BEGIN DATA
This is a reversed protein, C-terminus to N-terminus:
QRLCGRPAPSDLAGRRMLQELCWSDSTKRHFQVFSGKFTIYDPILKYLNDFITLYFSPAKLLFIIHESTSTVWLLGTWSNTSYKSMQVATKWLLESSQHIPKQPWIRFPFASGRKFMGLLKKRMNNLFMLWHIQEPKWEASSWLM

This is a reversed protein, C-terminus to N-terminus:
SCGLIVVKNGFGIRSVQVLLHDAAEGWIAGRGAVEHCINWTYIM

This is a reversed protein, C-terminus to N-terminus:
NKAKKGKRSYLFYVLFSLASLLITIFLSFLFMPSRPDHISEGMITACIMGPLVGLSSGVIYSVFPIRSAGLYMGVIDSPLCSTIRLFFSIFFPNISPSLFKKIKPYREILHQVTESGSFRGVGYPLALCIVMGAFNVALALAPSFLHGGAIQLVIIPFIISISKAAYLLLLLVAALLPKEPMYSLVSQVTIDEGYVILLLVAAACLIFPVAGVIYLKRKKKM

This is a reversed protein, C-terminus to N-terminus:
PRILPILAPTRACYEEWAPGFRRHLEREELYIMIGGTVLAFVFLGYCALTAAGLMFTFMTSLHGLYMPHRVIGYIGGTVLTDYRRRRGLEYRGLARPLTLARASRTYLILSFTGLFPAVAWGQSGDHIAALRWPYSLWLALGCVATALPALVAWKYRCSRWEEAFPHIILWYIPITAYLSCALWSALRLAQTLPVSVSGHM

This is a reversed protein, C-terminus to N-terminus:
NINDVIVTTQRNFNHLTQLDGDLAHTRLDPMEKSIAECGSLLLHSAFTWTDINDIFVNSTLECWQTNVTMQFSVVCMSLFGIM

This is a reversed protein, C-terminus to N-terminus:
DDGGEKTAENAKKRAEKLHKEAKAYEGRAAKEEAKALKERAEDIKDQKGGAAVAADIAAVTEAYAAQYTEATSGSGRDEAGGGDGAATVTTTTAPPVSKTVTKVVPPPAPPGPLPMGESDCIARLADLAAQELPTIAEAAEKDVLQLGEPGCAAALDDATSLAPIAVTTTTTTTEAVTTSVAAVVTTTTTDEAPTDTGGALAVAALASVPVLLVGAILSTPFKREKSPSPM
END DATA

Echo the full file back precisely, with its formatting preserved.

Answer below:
This is a reversed protein, C-terminus to N-terminus:
QRLCGRPAPSDLAGRRMLQELCWSDSTKRHFQVFSGKFTIYDPILKYLNDFITLYFSPAKLLFIIHESTSTVWLLGTWSNTSYKSMQVATKWLLESSQHIPKQPWIRFPFASGRKFMGLLKKRMNNLFMLWHIQEPKWEASSWLM

This is a reversed protein, C-terminus to N-terminus:
SCGLIVVKNGFGIRSVQVLLHDAAEGWIAGRGAVEHCINWTYIM

This is a reversed protein, C-terminus to N-terminus:
NKAKKGKRSYLFYVLFSLASLLITIFLSFLFMPSRPDHISEGMITACIMGPLVGLSSGVIYSVFPIRSAGLYMGVIDSPLCSTIRLFFSIFFPNISPSLFKKIKPYREILHQVTESGSFRGVGYPLALCIVMGAFNVALALAPSFLHGGAIQLVIIPFIISISKAAYLLLLLVAALLPKEPMYSLVSQVTIDEGYVILLLVAAACLIFPVAGVIYLKRKKKM

This is a reversed protein, C-terminus to N-terminus:
PRILPILAPTRACYEEWAPGFRRHLEREELYIMIGGTVLAFVFLGYCALTAAGLMFTFMTSLHGLYMPHRVIGYIGGTVLTDYRRRRGLEYRGLARPLTLARASRTYLILSFTGLFPAVAWGQSGDHIAALRWPYSLWLALGCVATALPALVAWKYRCSRWEEAFPHIILWYIPITAYLSCALWSALRLAQTLPVSVSGHM

This is a reversed protein, C-terminus to N-terminus:
NINDVIVTTQRNFNHLTQLDGDLAHTRLDPMEKSIAECGSLLLHSAFTWTDINDIFVNSTLECWQTNVTMQFSVVCMSLFGIM

This is a reversed protein, C-terminus to N-terminus:
DDGGEKTAENAKKRAEKLHKEAKAYEGRAAKEEAKALKERAEDIKDQKGGAAVAADIAAVTEAYAAQYTEATSGSGRDEAGGGDGAATVTTTTAPPVSKTVTKVVPPPAPPGPLPMGESDCIARLADLAAQELPTIAEAAEKDVLQLGEPGCAAALDDATSLAPIAVTTTTTTTEAVTTSVAAVVTTTTTDEAPTDTGGALAVAALASVPVLLVGAILSTPFKREKSPSPM